Showdown in Annapolis: Proposed Changes for Prince George's County Schools
Gale Horton Gay | 3/27/2013, 11:25 a.m.
Baker Says Reforms Can't Wait; Jacobs Charges Power Grab
ANNAPOLIS - The heads of Prince George's County government and board of education faced-off in a contentious showdown with each other before the Prince George's House of Delegates on the state of the county's school system.
At a special session with the Prince George's delegation in Annapolis on March 23, County Executive Rushern L. Baker III laid out his proposal to change the structure of the county public school system so the school superintendent is hired and fired by the county executive and reports directly to him instead of to the school board. School Board Chair Verjeana Jacobs expressed her opposition to the plan and said the majority of the board shares her view.
Delegates criticized both Baker and Jacobs for a litany of issues - Baker for introducing the proposal so late in the legislative session and Jacobs for minimizing the extent of problems in the schools.
"This is the busiest week of the session," said Delegate Anne Healey. "I am not happy this is here at this time with so little preparation."
Before the delegates and an audience of about 100 spectators, Baker and Jacobs explained their positions, faced a barrage of tough questions and, at times, harsh comments from delegates and occasionally sniped at one another.
Baker is seeking approval from the state legislature to restructure the management of the school system. The current legislative session is scheduled to end April 8.
Baker said that the county's public schools are so broken that they need fixing from the top down immediately and the county can no longer accept the status quo. He said it's unfair to hire a new superintendent under one structure and change that structure in the middle of that individual's tenure.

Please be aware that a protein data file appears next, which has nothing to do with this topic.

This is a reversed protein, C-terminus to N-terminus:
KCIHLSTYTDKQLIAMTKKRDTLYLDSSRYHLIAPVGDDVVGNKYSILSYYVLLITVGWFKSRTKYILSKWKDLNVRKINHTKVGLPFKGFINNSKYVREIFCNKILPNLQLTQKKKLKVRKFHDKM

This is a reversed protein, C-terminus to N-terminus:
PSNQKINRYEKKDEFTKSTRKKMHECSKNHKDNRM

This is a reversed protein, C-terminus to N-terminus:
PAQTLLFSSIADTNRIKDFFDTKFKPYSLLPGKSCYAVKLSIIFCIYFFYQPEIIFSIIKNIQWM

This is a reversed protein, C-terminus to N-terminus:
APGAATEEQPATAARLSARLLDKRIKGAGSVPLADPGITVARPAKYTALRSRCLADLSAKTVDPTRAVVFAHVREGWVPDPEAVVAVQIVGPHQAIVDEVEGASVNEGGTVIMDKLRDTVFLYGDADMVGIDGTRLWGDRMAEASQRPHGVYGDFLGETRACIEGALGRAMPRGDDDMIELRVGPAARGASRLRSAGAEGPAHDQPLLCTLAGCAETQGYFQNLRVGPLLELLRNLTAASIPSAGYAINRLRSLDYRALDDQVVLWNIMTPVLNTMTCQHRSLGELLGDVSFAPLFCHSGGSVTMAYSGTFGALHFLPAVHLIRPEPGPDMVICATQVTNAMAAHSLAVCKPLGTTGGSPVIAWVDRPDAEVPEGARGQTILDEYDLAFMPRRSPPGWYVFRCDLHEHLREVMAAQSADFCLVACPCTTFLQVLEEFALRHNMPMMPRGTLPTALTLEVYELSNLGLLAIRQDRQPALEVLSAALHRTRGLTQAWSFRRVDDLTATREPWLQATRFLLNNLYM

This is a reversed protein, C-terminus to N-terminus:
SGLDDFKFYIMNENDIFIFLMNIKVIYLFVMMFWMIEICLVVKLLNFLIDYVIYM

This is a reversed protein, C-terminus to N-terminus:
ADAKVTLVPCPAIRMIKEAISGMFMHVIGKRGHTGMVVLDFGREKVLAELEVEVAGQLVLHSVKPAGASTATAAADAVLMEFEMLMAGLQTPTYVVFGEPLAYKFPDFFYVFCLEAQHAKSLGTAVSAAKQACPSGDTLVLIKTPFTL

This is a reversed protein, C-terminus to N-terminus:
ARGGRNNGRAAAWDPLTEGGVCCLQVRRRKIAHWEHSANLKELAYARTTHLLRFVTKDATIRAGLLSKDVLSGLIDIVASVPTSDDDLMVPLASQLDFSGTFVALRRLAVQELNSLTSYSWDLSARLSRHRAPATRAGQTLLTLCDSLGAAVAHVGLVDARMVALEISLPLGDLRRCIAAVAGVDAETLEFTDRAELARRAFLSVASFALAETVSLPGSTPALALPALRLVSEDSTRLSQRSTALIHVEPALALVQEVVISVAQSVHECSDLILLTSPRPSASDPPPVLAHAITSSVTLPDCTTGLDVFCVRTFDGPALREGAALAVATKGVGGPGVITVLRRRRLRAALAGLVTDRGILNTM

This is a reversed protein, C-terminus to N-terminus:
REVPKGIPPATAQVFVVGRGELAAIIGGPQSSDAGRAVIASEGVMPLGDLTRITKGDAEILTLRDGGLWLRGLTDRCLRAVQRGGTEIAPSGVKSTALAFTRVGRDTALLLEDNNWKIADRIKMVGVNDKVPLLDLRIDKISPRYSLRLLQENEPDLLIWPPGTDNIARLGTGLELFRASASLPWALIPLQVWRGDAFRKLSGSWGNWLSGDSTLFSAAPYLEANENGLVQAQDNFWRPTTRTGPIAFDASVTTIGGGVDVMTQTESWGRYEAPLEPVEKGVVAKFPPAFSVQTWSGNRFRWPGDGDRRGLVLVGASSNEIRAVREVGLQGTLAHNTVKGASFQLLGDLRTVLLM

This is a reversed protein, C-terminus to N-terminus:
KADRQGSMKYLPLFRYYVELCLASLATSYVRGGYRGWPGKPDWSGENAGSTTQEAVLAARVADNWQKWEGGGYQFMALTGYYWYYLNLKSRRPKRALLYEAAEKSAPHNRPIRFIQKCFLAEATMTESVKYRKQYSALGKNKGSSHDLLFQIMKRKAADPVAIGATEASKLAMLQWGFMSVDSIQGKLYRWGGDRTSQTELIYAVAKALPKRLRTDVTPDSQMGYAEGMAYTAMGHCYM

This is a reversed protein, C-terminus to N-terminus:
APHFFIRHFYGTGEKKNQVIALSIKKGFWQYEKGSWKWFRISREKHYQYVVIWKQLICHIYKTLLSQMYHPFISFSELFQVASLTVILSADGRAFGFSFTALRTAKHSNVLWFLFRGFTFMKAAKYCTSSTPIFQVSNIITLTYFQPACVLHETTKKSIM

The school board is currently engaged in a superintendent search and has narrowed the field to three finalists.
With a budget of $1.6 million, the Prince George's County Public Schools serves 125,000 students and has 18,000 employees.
Baker's proposed structure would give the county executive the power to appoint the superintendent and the county council confirmation authority and add three voting and three non-voting members to the school board. The council would also have the power to appoint a voting member to the school board from the business community. The county executive would appoint a voting member from the educational community and another voting board member would be appointed from the Parent and Teacher Association. The proposed non-voting board members would come from Prince George's Community College, Bowie State University and the University of Maryland, College Park.
Baker said these changes will expand the expertise on the board, focus the board on academic policy and give the superintendent more control over the school system's operations and greater and more efficient access to county government resources.
"I am confident, that by providing the superintendent with more autonomy, giving the school system more resources, and expanding the expertise of the board of education, our schools will be able to serve the children and families of Prince George's County in a more holistic manner," said Baker.